Media Contact

ACLU of Florida Media Office,, (786) 363-2737
Kirsten Anderson (SLC),, (352) 271-8890

July 17, 2018

Settlement terms include damages in the amount of $40,120 to be divided among the ten individuals whose property was unlawfully seized and destroyed by the City, ending a year-long litigation

FORT LAUDERDALE, FL – The American Civil Liberties Union (ACLU) of Florida and Southern Legal Counsel (SLC) have finalized a settlement in a lawsuit against the City of Fort Lauderdale on behalf of 10 individuals whose property was unlawfully seized and destroyed by city workers in a homeless encampment raid in a downtown park. In May 2017, city workers and police officers arrived at the homeless encampment near Stranahan Park in downtown Fort Lauderdale with front-end loaders and dumpsters to throw away personal belongings of homeless persons who were either not present at the time of the raid or those who were not able to load what they had into bins in the short time the city gave them.

The lawsuit, filed in June 2017, argued that the City of Fort Lauderdale’s raid on the homeless encampment violated the U.S. Constitution’s protections against unreasonable seizures of personal property, as well as the guarantee of due process.The settlement, signed by the parties and finalized July 13, 2018, agrees to pay $82,020 to cover damages to the individual plaintiffs, mediation costs, litigation costs and attorneys’ fees.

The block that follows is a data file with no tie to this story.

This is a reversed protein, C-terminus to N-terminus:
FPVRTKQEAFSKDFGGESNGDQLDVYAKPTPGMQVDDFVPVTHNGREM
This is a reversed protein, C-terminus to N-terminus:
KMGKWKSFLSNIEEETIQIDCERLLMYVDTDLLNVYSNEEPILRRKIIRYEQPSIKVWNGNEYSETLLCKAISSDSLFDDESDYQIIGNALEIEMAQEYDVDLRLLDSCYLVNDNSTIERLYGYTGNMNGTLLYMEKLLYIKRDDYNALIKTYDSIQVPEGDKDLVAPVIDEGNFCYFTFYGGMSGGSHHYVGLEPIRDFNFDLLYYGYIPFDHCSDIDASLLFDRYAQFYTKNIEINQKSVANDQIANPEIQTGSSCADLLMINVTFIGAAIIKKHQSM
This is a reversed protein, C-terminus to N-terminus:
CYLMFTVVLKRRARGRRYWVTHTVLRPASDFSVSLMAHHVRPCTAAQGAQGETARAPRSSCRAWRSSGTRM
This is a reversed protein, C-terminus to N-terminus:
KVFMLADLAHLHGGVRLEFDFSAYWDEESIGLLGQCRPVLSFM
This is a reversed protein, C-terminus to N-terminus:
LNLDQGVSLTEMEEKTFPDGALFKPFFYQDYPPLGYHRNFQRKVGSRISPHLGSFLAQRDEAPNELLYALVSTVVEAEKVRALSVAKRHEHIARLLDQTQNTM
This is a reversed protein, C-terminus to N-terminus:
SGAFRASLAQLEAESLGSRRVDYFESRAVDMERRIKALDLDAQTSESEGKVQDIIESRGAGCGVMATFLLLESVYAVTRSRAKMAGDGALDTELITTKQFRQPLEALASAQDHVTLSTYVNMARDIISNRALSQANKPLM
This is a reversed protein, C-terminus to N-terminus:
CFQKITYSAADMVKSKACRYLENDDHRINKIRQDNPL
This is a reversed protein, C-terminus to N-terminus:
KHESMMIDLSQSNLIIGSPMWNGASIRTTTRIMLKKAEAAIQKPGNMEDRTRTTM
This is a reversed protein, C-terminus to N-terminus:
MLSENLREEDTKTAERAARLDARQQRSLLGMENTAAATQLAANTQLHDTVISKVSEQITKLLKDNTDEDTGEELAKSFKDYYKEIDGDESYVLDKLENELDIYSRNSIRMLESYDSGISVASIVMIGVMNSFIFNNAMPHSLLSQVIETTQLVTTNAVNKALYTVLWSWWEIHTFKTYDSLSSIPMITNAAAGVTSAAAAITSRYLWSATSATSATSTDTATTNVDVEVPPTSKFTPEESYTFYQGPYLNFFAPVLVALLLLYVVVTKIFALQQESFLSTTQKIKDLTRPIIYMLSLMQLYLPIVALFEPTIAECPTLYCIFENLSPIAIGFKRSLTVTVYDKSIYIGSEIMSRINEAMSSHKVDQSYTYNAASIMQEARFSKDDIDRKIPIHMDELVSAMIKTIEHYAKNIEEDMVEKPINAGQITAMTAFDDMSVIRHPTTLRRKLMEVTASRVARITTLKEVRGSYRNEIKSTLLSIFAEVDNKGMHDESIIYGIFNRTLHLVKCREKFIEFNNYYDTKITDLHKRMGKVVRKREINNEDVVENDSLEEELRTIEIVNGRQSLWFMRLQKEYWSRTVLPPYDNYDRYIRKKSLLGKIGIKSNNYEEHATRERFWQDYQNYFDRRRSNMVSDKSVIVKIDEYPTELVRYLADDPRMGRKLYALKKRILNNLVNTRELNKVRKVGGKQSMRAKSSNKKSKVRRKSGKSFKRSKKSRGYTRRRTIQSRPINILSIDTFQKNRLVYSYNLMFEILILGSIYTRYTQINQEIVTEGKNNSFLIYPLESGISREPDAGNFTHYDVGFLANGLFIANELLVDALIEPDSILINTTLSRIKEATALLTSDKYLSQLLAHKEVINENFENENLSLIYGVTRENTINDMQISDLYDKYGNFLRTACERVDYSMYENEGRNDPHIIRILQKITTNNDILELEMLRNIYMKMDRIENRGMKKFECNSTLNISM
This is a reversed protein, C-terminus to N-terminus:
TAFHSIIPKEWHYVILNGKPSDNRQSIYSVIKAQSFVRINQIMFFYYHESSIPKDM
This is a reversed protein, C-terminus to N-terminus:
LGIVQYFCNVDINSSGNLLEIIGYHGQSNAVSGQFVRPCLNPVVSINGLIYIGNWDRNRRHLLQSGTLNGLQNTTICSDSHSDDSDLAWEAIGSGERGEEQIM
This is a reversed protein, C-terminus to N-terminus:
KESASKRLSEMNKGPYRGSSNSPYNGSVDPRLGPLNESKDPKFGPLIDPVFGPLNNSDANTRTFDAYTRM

“We’re pleased that the City of Fort Lauderdale agreed to settle and that our clients will receive this relief,” said Jackie Azis, ACLU of Florida staff attorney. “We hope that this settlement will be a reminder to other cities across the state that they cannot violate anyone’s constitutional rights—regardless of if they are poor or homeless.”

“While this settlement is a step in the right direction, we believe the city should now proactively work towards addressing the problem of homelessness at the root,” said SLC Litigation Director Kirsten Anderson. “Criminalizing homelessness is counterproductive to individuals who are seeking to secure and maintain affordable housing and opportunities to provide for their basic human needs.”

“Most of the low and middle income people in our society are only one paycheck from becoming homeless. Once this happens to you, you find yourself alone and scared with no direction and nowhere to turn,” said Kevin Rice, one of the plaintiffs in the lawsuit. “While it took over a year to settle the case, these attorneys never gave up. I didn’t get my possessions back, however, the award has allowed me the opportunity to obtain housing and get off the street.”  

A video featuring interviews with many of the plaintiffs describing what they lost in the city’s raid is available on YouTube here: